It wasn’t easy to split up in Murghab after 5 months of being together for almost 24 hours every day, but it also shows how we can be a team of two individuals. Vera was having trouble with the altitude on the Pamir Highway, the kind of trouble I was afraid of back home in the lowlands. The only time I’ve been above 4.000m in South America I was struggling… a lot. So the idea of cycling a 4.655m pass was daunting to say the least. After Vera took a taxi to Osh in Kyrgyzstan, I teamed up with 2 other cyclists: The Bicycle Diaries. Tim and Jess cycled roughly the same route as us until Murghab and are also heading North into Kyrgyzstan. I just hoped I wouldn’t become a third wheel on their wagon and we left Murghab after stocking up on Snickers.
Bone shaking washboards
The first day is easy rolling and climbing. No serious passes, but also no more villages or other signs of civilization. Tim and Jess are a pleasure to cycle with; they even have their wee-stops in sync. They’re and adventurous young couple and we enjoy cycling together and sharing our breakfast. But on our second day it is time for what turns out to be the hardest 75 kilometres I’ve ever ridden. Right after our porridge it is time for the 4655m high Ak-Baital pass. The Pamir Highway is the second highest road in the world apparently. I curse my stubbornness in not fitting a triple chain ring in the front and chug along the okay road. Stopping every 100 metres or so to catch my breath, the little that is left of it. Cycling at this altitude is challenging to say the least. You get dizzy, feel like you have just outsprinted Peter Sagan, gasping for breath all the time. Fortunately the steeper bit is only a few kilometres long. We reach the top, take the pictures and only then discover that the road going down is even worse than going up. A gruelling 20K stretch of bone-shaking washboard road follows the pass and almost crushes our high spirits. Luckily the views are impressive with sweeping valleys and snow-topped peaks all around us.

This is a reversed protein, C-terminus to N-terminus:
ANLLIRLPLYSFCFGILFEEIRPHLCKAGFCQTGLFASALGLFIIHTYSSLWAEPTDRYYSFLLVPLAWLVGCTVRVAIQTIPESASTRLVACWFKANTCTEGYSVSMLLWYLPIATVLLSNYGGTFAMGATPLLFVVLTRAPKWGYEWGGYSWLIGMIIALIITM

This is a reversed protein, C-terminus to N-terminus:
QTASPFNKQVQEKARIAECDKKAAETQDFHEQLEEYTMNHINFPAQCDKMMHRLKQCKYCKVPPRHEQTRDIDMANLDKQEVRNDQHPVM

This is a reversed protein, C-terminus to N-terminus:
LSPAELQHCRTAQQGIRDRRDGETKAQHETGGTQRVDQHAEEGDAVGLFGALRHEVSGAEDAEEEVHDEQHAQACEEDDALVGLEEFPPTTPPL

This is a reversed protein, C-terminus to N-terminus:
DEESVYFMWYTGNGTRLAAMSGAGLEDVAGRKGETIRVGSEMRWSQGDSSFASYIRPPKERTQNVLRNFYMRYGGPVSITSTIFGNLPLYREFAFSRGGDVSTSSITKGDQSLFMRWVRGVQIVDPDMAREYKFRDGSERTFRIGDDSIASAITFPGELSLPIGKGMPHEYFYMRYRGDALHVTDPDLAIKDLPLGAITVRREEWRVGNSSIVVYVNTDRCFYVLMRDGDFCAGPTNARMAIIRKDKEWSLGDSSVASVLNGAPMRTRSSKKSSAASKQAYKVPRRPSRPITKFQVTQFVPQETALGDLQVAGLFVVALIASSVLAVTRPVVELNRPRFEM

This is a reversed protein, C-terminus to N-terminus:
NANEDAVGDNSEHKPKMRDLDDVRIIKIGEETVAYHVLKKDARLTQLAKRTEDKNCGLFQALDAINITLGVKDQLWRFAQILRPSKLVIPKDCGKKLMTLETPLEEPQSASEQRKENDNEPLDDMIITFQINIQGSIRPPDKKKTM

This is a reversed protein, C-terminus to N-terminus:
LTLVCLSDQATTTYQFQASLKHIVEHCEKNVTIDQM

As soon as the road gets better the wind picks up, and not in our back unfortunately. The final stretch to the hamlet of Karakol seems to take forever, as the road is as straight as it is long. Almost 2 hours long we can see the houses in the distance as we fight the wind and the cold. Of course a ride like this also ends on a high. We find shelter, warmth and food at a homestay where Sadat and het husband, a former army general welcome us. Karakol is situated on the edge of one of the highest lakes in the world, created by the impact of a meteorite. We see it on a beautifully clear day, the water reflecting the snowy mountain peaks. However as it is 4 seasons in one day here we realize we are lucky. Our cycling friend Verena was here only a few days ago and couldn’t see the lake because of a snowstorm.
For the last two day stretch to the Kyrgyz border we decide to wait for Chloe and Will (Whalebone on a bike), Steffi and Adriano (Team BimBom) and Jean and Kati, cyclists we met in Khorog or earlier. It is quite amazing to cycle in an area this remote with people who along the way become friends. Together we climb the last passes, now and then going over the 4.000m mark, but never feeling the altitude as much as on the Ak-Baital. I do however experience the coldest night in a tent ever. Three pair of socks, two trousers, several jumpers, gloves and an Icelandic woollen hat are part of my defence against the cold. In the morning ice particles cover the inside of the inner tent. Our last push to the border treats us to more vistas of the 7.134m peak Lenin and surrounding mountains and leaves us breathless again.
Cycling this last part of the Pamir Highway really is an experience. Both Vera and I felt we made the right choice by splitting up for a week. I was happy to cycle together with all these other travellers and never felt in the way. Actually we’ve made some new friends we definitely hope to see again back home. And the best part awaits me at the end: Vera spots us riding towards Sary Tash with her binoculars and is waiting besides the road for me.